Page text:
I, Daniel Blake is British director Ken Loach’s 26th film and his second to take out the coveted Palme d’Or prize at Cannes. The film continues the director’s renowned leanings toward cinematic realism and social issues.
It begins with the titular character (played perfectly by David Johns) suffering a heart attack at the construction site were he works. The real suffering however begins soon after when the 59–year–old carpenter is told by his doctor to cease working indefinitely. When he is then denied an Employment and Support Allowance on the grounds that the government ‘medical practitioner’ considers him fit for work, he must start an appeals process.
For all the ensuing frustrations and the blatant futility of dealing with lengthy phone queues, defensive and overzealous departmental advisors, and mandatory CV workshops, there are moments of humour stemming from the delightfully guileless manner in which Daniel responds to the bureaucratic hoops he must jump through. After being told that the appeal application form is only available online, Daniel, who is computer illiterate, heads to his local library. When a helpful stranger informs him to click the mouse on the link she is pointing to on the screen, he places the mouse directly against the monitor.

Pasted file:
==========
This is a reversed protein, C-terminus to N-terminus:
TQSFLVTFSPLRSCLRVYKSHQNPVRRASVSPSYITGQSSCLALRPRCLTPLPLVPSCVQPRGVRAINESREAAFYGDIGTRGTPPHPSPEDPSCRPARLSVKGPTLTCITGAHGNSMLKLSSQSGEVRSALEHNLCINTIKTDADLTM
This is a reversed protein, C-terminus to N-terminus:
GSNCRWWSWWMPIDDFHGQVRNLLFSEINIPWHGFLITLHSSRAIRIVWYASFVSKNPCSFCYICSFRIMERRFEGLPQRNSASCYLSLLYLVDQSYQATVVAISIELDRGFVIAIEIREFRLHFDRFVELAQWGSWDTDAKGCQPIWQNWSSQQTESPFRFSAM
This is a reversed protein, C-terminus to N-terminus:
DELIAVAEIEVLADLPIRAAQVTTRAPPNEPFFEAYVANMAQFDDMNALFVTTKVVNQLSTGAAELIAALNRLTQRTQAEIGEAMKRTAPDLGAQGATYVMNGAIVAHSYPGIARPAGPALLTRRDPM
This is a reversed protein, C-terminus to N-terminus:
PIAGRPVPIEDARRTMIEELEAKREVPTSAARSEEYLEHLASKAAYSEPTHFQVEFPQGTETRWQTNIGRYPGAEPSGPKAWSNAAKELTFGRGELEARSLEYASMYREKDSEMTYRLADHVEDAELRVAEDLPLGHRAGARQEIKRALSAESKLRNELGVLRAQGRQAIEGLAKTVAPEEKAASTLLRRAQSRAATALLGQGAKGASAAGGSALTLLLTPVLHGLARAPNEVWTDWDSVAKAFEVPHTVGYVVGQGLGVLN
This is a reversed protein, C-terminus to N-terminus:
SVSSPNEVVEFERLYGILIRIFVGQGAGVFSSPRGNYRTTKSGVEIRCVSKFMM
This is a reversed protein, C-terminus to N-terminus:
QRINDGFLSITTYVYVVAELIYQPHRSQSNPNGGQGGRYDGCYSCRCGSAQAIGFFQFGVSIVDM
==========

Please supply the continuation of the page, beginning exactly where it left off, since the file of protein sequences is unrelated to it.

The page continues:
Of course, the humour is but fleeting relief from a reality that is all too familiar to far too many people. It is a powerfully relevant and authentic world that Loach depicts (well beyond its British setting), in which humanity clings delicately to the simple notion that people must help people.
Loach’s socialist ideals offer small glimmers of hope against what is increasingly portrayed as a cruel, impersonal and ultimately flawed system aimed more at persuading people to give up, that it is in supporting them. I don’t recall a moment during my film watching life whereby I was compelled to look down from the screen in shame towards the film’s heartbreaking conclusion.
Rated MA. I, Daniel Blake is in cinemas now.